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32 of 32 people found the following review helpful
HALL OF FAMEon 4 January 2006
Like most Thames & Hudson productions, this book is a very beautiful text. Printed in vibrant, full-colour process, every page has graphics, pictures, colours, maps, or some other piece of visual interest. When dealing with a subject like the Dead Sea Scrolls, the material for visual presentation is grand, as are the settings in which many of the scrolls have been found.
After a brief introduction and chronology, the book is divided into five primary sections. The first section explores the early discoveries of the Dead Sea Scrolls, including the famous Damascus document, a 'Dead Sea Scroll' actually not from the Dead Sea area - 50 years prior to the 1947/48 discoveries, Solomon Schechter of Cambridge University discovered manuscripts in a Cairo genizah, and after the discovery of the DSS, the particular 'Damascus document' was recognised as being related to the DSS texts. This section also looks at the editorial process and the personalities first involved in reconstruction and editing of the texts. This involves the many controversies (such as the charges of cover-ups of damaging material, intentional delays, and simply old fashioned academic rivalries) as well as controversial personalities (Allegro, for example, wrote extensively apart from his DSS assignments calling into question the origins of Christianity).
The second section looks at the world of the DSS. This sets the historical context of Judea/Palestine in the centuries before and during Roman domination and occupation. From the Babylonian exile to the revolts against Rome and the formation of Rabbinic Judaism, the culture of the communities is important for understanding the context in which the biblical and extra-biblical texts of the DSS were written.
The longest section of the book is the third section, looking specifically at the scrolls themselves. The authors take a cave-by-cave approach, showing the discoveries of each cave from Cave 1 to Cave 4 in great detail (these were the earliest and largest discoveries), Cave 5 to 10 as a set piece, and Cave 11 which includes the famous Temple Scroll and an important Psalm Scroll. One of the issues the authors highlight is the difficulty in using the term 'biblical' with regard to the scrolls - the canon of the Bible was not set until well after the scroll writing/copying period, and despite the fact that every book of the Hebrew Bible is represented among the scrolls save Esther, 'it seems that other texts were regarded as having equal status.' Some appear in the official Apocrypha of Christian Bibles, and others were unknown until the discovery of the scrolls.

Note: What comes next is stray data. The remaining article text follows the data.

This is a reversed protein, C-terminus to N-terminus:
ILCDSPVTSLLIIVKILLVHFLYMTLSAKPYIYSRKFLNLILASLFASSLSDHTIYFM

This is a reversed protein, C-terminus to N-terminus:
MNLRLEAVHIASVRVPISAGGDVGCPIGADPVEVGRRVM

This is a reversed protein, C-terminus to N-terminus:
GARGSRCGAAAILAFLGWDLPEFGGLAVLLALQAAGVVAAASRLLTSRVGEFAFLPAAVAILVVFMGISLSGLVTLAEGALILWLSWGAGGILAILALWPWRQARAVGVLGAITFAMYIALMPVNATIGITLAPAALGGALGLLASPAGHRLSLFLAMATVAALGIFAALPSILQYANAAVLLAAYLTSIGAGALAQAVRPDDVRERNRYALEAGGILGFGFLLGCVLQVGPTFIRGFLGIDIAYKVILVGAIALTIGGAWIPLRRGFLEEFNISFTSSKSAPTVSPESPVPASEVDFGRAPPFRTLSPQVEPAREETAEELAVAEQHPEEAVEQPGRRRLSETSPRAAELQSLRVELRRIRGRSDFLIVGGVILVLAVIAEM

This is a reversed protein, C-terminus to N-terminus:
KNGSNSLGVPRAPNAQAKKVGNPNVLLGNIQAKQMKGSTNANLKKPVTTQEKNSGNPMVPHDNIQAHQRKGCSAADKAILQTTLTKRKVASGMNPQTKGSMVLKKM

The fourth section looks specifically at the ruins at Qumran, the archaeological digs and discoveries as well as the competing interpretations placed on the ruins and artifacts. Qumran has been envisioned as a monastery, a military outpost, a Herodian villa, and a proto-city. Whether or not the scrolls have any real connection to Qumran is also a debated topic, although most scholars currently think there is a connection.
The final section looks at the meaning of the scrolls as a set piece. What are the implications for Judaism? What does the scroll material reveal about early Christianity? 'The Dead Sea Scrolls have revolutionised our perception of Early Judaism,' the authors write. They are a unique witness to their time, offering contemporary, first-hand evidence of the sectarian issues of the day. With regard to early Christianity, the scrolls predate the origins of the early Christian writings, but they were by most accounts still being written, and then hidden, during the time of the Apostles. Scholars continue to speculate about the Essene connections with John the Baptist and Jesus (although the New Testament never mentions this sect, and yet does mention Pharisees and Sadduccees). There are important parallels, but neither the early Christian movement nor the Dead Sea Scroll community were unique in their messianic expectation.
This is a book about the scrolls. It discusses the context, the framework, the history and the discovery in good form. It is a good introductory text to what the scrolls are, and includes brief synopses of the contents of the scrolls. This is not a collection of the scrolls with translations; while it has pictures from all of the sets of scrolls, it is not a comprehensive compendium of photographic plates of all of the scrolls and scroll fragments. There are other (much more expensive) collections with these. This is a good book for use with study groups, classes, and for the general reader who wants an overview of the scrolls, their history, their basic contents, and the surrounding issues and controversies. The text was well written by Philip Davies, George Brooke, and Phillip Callaway, noted scholars in the field .
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4 of 5 people found the following review helpful
on 22 October 2012
I can only comment as an interested general reader, not an expert in the field. I found it informative and interesting, and enjoyed the layout, with many well-captioned illustrations, and many side-panels on particular topics.
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0 of 1 people found the following review helpful
on 23 November 2014
As discribed
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